• C. Use an AWS Glue ETL job to compress, partition, and convert the data into a columnar data format. Use Athena to query the processed dataset. Configure a lifecycle policy to move the processed data into the Amazon S3 Standard-Infrequent Access (S3 Standard-IA) storage class 5 years after the object was last accessed. Configure a second lifecycle policy to move the raw data into Amazon S3 Glacier for long-term archival 7 days after the last date the object was accessed.
  • D. Use an AWS Glue ETL job to partition and convert the data into a row-based data format. Use Athena to query the processed dataset. Configure a lifecycle policy to move the data into the Amazon S3 Standard-Infrequent Access (S3 Standard-IA) storage class 5 years after the object was last accessed. Configure a second lifecycle policy to move the raw data into Amazon S3 Glacier for long-term archival 7 days after the last date the object was accessed.

B and D = wrong, row-based for OLTP, columnar for OLAP. C = wrong, data older than 5 years means it is created 5 years ago, not accessed 5 years ago, also raw data is not needed because we already have processed dataset in S3-IA.


A regional energy company collects voltage data from sensors attached to buildings. To address any known dangerous conditions, the company wants to be alerted when a sequence of two voltage drops is detected within 10 minutes of a voltage spike at the same building. It is important to ensure that all messages are delivered as quickly as possible. The system must be fully managed and highly available. The company also needs a solution that will automatically scale up as it covers additional cites with this monitoring feature. The alerting system is subscribed to an Amazon SNS topic for remediation.
Which solution meets these requirements?

  • A. Create an Amazon Managed Streaming for Kafka cluster to ingest the data, and use an Apache Spark Streaming with Apache Kafka consumer API in an automatically scaled Amazon EMR cluster to process the incoming data. Use the Spark Streaming application to detect the known event sequence and send the SNS message.
  • B. Create a REST-based web service using Amazon API Gateway in front of an AWS Lambda function. Create an Amazon RDS for PostgreSQL database with sufficient Provisioned IOPS (PIOPS). In the Lambda function, store incoming events in the RDS database and query the latest data to detect the known event sequence and send the SNS message.
  • C. Create an Amazon Kinesis Data Firehose delivery stream to capture the incoming sensor data. Use an AWS Lambda transformation function to detect the known event sequence and send the SNS message.
  • D. Create an Amazon Kinesis data stream to capture the incoming sensor data and create another stream for alert messages. Set up AWS Application Auto Scaling on both. Create a Kinesis Data Analytics for Java application to detect the known event sequence, and add a message to the message stream. Configure an AWS Lambda function to poll the message stream and publish to the SNS topic.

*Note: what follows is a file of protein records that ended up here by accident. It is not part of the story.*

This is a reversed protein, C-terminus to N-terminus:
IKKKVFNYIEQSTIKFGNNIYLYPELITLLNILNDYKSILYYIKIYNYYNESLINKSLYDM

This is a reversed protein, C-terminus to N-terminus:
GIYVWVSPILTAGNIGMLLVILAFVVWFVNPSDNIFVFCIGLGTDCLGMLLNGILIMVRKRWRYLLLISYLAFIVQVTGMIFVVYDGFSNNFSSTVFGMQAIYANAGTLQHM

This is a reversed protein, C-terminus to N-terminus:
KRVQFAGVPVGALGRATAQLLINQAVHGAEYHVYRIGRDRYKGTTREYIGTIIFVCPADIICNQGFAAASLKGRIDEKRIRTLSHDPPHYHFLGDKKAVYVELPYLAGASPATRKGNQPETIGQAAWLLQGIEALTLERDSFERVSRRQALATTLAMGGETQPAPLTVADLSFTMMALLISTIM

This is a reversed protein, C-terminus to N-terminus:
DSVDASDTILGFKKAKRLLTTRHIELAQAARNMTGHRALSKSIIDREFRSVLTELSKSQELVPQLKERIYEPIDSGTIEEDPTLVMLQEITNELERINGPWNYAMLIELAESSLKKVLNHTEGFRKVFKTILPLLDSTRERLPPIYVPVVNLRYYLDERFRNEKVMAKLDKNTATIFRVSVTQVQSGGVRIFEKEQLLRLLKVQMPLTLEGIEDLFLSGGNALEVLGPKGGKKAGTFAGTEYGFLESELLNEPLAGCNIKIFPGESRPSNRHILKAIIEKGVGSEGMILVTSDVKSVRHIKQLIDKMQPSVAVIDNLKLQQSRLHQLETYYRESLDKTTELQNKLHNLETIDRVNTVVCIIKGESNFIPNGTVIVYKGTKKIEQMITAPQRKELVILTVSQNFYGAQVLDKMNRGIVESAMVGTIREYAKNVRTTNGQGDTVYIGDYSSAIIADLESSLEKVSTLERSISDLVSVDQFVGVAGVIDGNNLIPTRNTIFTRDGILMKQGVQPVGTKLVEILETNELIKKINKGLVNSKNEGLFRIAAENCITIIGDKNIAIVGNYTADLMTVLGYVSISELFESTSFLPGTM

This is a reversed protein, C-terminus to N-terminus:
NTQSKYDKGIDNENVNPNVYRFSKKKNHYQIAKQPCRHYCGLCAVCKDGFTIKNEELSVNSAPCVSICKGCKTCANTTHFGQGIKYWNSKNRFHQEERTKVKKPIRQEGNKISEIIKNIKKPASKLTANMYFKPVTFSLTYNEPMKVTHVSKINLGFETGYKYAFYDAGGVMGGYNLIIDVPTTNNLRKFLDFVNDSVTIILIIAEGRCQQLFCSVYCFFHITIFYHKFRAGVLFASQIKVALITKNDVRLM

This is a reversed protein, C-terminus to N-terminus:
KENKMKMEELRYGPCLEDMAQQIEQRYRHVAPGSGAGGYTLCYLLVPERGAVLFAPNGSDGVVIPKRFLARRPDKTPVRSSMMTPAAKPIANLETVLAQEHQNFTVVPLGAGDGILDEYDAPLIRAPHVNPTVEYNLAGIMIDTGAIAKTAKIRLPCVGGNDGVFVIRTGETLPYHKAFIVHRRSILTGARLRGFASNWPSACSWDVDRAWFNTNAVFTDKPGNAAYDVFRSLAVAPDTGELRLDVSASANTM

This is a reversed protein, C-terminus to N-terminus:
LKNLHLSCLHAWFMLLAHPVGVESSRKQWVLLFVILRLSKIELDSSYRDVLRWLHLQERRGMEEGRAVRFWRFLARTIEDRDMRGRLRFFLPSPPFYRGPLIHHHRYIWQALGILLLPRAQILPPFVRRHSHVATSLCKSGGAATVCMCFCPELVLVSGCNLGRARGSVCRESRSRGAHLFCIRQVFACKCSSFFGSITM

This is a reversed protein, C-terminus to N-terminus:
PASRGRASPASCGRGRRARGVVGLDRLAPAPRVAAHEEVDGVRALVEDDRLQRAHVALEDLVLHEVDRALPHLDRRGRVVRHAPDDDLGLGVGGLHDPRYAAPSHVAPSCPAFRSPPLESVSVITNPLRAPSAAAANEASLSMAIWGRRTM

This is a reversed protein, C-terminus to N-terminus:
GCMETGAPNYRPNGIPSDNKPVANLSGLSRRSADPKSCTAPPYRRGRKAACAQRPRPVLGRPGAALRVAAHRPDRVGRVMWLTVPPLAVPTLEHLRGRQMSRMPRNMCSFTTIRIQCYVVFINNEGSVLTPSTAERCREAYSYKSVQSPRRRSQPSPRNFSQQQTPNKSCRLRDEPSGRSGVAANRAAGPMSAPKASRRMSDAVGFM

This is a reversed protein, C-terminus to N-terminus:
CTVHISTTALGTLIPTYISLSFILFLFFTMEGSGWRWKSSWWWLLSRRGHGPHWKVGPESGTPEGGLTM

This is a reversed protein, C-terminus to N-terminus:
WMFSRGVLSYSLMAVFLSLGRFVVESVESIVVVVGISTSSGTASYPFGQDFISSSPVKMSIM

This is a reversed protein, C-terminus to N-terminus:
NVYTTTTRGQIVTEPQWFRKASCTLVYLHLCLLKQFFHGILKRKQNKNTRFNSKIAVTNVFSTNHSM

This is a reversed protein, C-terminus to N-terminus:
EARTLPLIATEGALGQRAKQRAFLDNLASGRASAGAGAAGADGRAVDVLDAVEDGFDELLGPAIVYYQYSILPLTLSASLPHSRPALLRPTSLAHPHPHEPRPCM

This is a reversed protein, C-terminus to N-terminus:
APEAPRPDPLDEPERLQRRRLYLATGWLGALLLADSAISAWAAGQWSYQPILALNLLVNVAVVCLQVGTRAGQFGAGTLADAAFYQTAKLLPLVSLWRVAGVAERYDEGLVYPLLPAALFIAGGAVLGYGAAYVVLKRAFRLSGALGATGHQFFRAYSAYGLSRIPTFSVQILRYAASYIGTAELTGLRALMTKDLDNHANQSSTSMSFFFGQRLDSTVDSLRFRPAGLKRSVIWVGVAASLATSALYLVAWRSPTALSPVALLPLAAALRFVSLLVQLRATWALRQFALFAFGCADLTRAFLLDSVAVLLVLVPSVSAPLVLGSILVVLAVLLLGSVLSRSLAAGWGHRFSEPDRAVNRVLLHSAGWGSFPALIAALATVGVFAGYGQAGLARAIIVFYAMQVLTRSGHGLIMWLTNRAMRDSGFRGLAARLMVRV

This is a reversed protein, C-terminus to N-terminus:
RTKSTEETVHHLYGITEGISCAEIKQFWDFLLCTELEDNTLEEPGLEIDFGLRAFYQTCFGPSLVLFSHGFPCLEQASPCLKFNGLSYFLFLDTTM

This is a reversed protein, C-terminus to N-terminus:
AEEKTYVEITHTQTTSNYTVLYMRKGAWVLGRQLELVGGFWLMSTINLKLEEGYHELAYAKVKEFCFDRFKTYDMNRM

A = wrong, MSK is not scaled automatically. B = wrong, API gateway not good for streaming data, plus save data to RDS then query is not real-time enough. C = wrong, when you see “quickly” or “real-time”, drop Firehose as it has large latency.

https://aws.amazon.com/blogs/big-data/scaling-amazon-kinesis-data-streams-with-aws-application-auto-scaling/


A media content company has a streaming playback application. The company wants to collect and analyze the data to provide near-real-time feedback on playback issues. The company needs to consume this data and return results within 30 seconds according to the service-level agreement (SLA). The company needs the consumer to identify playback issues, such as quality during a specified timeframe. The data will be emitted as JSON and may change schemas over time.
Which solution will allow the company to collect data for processing while meeting these requirements?

  • A. Send the data to Amazon Kinesis Data Firehose with delivery to Amazon S3. Configure an S3 event trigger an AWS Lambda function to process the data. The Lambda function will consume the data and process it to identify potential playback issues. Persist the raw data to Amazon S3.
  • B. Send the data to Amazon Managed Streaming for Kafka and configure an Amazon Kinesis Analytics for Java application as the consumer. The application will consume the data and process it to identify potential playback issues. Persist the raw data to Amazon DynamoDB.
  • C. Send the data to Amazon Kinesis Data Firehose with delivery to Amazon S3. Configure Amazon S3 to trigger an event for AWS Lambda to process. The Lambda function will consume the data and process it to identify potential playback issues. Persist the raw data to Amazon DynamoDB.
  • D. Send the data to Amazon Kinesis Data Streams and configure an Amazon Kinesis Analytics for Java application as the consumer. The application will consume the data and process it to identify potential playback issues. Persist the raw data to Amazon S3.